What Can We Learn From Inspector Morse About Mid-Life Career Change?

Inspector MorseGuest blogger, Mike Rawlins, writer, musician, business coach wrote this interesting piece on what we can learn about career change from Inspector Morse

As always with any coaching scenario the most important step is to work out what the goal is – and to feel able to take the time to do so. What is it then about the ‘over forty’ bit that is relevant and that will help us to work out what we are aspiring towards?

This may seem like an odd diversion but trust me. As an afficionado of the type of programme that now seems to make up most of the scheduling for ITV3 – Morse, Lewis, Midsummer Murders, etc. – I know that in any detection process the two key factors are opportunity and motive.

Now, I am no Morse, but I understand that being (well) over forty was a big factor in both those aspects of my own crime against my previous career. And in both cases there is an obvious and a more subtle aspect.

Motive – the obvious one for me was that I had been with the same company for 30 years and, while moderately successful, I knew I had gone as far as I was going to go both in terms of my capabilities and also, legislation not withstanding, age profile. So I could sit out the next 10-15 years and sulk or go and do something different. But it turned out there was a further angle, and one that I could not have become aware of without taking the plunge.

Through all the self reflection that developing as a coach requires I have become aware that there were other things working within me that would drive – which continue to drive – my life and career and it is the maturity and capacity to reflect that seems to come with being of a certain age that helped kick start that process – the urgency created by a sense of time passing that was able to unlock doors long closed.

Opportunity – there is a practical side to this. My age and years of service meant that I was able to take advantage of yet another reorganisation to leave with a bit of capital behind me and I would be the first to admit that I would be a good deal less gung ho about my career change without that security. But again, age, experience, whatever, these factors conspired to create a foundation on which I could start to build something new. 30 year old Mike would have done something very different – and much less exciting – with a pot of money and some spare time.

So – my advice is to recognise the extraordinary capacity for change that comes with the energy and experience we all retain after 40 – to work out what drives you (and to recognise that takes time and you may have to start the process before it really kicks in) and go for that career over forty – whatever it is.”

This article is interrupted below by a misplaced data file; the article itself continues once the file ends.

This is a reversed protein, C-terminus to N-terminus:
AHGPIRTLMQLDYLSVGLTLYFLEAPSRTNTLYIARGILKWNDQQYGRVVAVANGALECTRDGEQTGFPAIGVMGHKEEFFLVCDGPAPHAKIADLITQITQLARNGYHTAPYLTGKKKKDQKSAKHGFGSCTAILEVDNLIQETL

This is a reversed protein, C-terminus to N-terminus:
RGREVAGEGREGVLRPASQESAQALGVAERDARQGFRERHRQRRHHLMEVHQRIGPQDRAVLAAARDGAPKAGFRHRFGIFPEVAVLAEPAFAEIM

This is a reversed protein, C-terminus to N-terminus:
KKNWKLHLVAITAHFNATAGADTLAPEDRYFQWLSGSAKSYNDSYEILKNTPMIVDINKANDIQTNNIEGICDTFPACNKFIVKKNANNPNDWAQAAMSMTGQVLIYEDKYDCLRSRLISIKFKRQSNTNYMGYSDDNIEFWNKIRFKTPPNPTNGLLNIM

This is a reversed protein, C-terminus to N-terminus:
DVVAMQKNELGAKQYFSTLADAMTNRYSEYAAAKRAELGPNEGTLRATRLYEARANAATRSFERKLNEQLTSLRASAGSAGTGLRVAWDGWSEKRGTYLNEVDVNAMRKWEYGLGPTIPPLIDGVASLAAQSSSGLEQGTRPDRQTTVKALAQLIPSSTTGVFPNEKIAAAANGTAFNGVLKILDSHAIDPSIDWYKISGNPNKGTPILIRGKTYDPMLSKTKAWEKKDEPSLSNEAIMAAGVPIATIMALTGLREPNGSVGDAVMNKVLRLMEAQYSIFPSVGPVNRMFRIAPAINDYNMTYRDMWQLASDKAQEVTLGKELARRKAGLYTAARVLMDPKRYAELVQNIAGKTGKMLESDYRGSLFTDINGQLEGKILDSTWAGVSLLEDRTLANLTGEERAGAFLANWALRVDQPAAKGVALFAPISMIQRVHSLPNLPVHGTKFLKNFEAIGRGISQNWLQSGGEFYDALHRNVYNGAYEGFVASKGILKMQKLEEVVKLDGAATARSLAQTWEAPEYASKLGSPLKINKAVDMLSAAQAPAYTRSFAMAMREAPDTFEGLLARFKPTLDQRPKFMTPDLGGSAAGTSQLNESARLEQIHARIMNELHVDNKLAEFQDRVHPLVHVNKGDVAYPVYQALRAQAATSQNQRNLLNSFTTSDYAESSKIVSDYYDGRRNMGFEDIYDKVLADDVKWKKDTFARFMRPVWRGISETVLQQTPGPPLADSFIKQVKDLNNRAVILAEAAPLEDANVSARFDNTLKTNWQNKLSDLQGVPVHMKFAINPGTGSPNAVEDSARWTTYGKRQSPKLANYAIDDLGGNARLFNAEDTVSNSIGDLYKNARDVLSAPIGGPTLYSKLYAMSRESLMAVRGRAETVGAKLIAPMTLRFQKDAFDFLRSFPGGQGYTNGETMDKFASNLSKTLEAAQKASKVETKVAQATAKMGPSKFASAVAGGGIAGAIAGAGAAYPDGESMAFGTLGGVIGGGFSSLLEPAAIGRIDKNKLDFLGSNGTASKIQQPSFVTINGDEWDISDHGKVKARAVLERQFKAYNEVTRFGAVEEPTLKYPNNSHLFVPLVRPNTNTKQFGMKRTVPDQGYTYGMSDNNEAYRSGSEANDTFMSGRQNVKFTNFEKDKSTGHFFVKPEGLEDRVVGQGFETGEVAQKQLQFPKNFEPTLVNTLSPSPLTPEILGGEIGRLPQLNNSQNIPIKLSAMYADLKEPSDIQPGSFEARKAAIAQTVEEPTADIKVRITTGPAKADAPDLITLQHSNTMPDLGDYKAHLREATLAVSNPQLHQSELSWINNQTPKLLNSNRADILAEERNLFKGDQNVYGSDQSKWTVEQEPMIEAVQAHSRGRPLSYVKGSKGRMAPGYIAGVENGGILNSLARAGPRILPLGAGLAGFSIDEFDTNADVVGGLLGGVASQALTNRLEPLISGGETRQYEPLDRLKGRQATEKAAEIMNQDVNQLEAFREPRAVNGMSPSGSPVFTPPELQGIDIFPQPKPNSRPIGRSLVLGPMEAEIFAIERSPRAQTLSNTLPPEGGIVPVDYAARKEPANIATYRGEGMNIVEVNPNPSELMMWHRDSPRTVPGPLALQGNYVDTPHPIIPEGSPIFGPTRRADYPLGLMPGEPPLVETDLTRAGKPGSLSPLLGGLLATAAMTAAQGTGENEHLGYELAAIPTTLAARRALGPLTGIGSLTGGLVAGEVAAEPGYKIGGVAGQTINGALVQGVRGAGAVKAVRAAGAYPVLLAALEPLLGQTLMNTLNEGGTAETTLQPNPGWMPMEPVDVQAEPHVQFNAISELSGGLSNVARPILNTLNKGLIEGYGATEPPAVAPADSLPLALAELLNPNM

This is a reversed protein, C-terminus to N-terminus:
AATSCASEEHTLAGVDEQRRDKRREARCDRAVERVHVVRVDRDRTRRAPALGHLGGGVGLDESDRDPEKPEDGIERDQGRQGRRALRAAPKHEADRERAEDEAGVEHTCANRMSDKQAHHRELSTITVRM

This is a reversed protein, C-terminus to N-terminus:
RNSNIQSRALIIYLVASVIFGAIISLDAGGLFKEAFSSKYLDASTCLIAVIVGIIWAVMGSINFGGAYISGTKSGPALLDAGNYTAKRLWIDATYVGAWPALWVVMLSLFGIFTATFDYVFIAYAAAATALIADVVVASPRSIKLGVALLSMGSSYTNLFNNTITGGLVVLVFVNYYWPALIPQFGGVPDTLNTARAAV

Thank you for sharing Mike!

Angela x


9 Tell Tale Signs That You’re Ready For A Career Change

Career Change – 9 telltale signs that you’re ready

Apart from dogs, one of my lifetime passions is personal development. So much so that I walked away from the security and comfort of full time employment and immersed myself in a programme of personal development. Then I started my own business using the personal development tools and techniques I had learnt along the way.

It took years for me to realise that I needed to radically change my lifestyle and  career, even though all the signs were there.

Here’s my list of telltale signs that it was time to get off my midlife butt and move:

1.  Even though I’d worked hard to get to where I was, and had made a long term investment in my career, my job no longer fulfilled me. I’d hopped from role to role in the name of career ‘development’.

2. I had secretly started planning my exit strategy.

3. My ears would prick up listening to people tell their story of how they had ditched their job to follow their passion and start their own business.

4. I yearned for change, but felt stuck and didn’t know what I wanted. I’d heard of thing called Coaching but didn’t have a clue how to get into it.

5. I didn’t just hate Monday mornings, I really hated Monday mornings. I felt like a caged bird with it’s wings clipped.

6. I was an expert job hunter and continuously searching the usual job adverts but nothing appealed.

7. I took a good long look at my career and realised that what I enjoyed most about my work was helping people to grow, learn, and unleash their potential. But I didn’t feel that I was achieving my own potential.

8. One day I got a postcard from a former member of my team,  living on the other side of the world, thanking me for encouraging her to make the move and follow her dream! And I hadn’t shifted.

9. One day, I sat in my living room, watching crap on TV, nursing a bottle of wine, and realised there had to be more life! That was the moment things changed.

Do any of these resonate with you?

How did you know when you were ready to get your shift together?